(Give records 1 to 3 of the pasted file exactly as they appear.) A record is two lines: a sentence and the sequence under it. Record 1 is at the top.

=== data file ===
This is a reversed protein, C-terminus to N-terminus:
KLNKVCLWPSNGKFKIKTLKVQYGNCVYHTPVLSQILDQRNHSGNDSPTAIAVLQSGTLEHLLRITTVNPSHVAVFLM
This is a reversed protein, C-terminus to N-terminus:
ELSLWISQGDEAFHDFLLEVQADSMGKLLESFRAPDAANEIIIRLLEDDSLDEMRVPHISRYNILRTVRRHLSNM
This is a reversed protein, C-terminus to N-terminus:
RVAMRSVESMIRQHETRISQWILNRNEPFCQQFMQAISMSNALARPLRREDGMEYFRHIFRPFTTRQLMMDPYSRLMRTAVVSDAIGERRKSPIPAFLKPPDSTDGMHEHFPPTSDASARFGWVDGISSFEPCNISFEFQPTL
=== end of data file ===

This is a reversed protein, C-terminus to N-terminus:
KLNKVCLWPSNGKFKIKTLKVQYGNCVYHTPVLSQILDQRNHSGNDSPTAIAVLQSGTLEHLLRITTVNPSHVAVFLM
This is a reversed protein, C-terminus to N-terminus:
ELSLWISQGDEAFHDFLLEVQADSMGKLLESFRAPDAANEIIIRLLEDDSLDEMRVPHISRYNILRTVRRHLSNM
This is a reversed protein, C-terminus to N-terminus:
RVAMRSVESMIRQHETRISQWILNRNEPFCQQFMQAISMSNALARPLRREDGMEYFRHIFRPFTTRQLMMDPYSRLMRTAVVSDAIGERRKSPIPAFLKPPDSTDGMHEHFPPTSDASARFGWVDGISSFEPCNISFEFQPTL